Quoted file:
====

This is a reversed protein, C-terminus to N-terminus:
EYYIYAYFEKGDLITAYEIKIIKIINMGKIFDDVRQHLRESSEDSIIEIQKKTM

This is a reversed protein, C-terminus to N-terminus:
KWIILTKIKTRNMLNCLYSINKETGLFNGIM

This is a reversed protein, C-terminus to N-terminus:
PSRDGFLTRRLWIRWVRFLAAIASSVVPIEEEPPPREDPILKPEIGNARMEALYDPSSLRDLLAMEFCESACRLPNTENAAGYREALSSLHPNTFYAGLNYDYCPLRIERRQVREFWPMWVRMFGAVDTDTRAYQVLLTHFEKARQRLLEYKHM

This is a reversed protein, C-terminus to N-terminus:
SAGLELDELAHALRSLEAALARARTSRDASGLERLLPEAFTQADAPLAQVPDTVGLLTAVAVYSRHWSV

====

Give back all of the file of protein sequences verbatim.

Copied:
This is a reversed protein, C-terminus to N-terminus:
EYYIYAYFEKGDLITAYEIKIIKIINMGKIFDDVRQHLRESSEDSIIEIQKKTM

This is a reversed protein, C-terminus to N-terminus:
KWIILTKIKTRNMLNCLYSINKETGLFNGIM

This is a reversed protein, C-terminus to N-terminus:
PSRDGFLTRRLWIRWVRFLAAIASSVVPIEEEPPPREDPILKPEIGNARMEALYDPSSLRDLLAMEFCESACRLPNTENAAGYREALSSLHPNTFYAGLNYDYCPLRIERRQVREFWPMWVRMFGAVDTDTRAYQVLLTHFEKARQRLLEYKHM

This is a reversed protein, C-terminus to N-terminus:
SAGLELDELAHALRSLEAALARARTSRDASGLERLLPEAFTQADAPLAQVPDTVGLLTAVAVYSRHWSV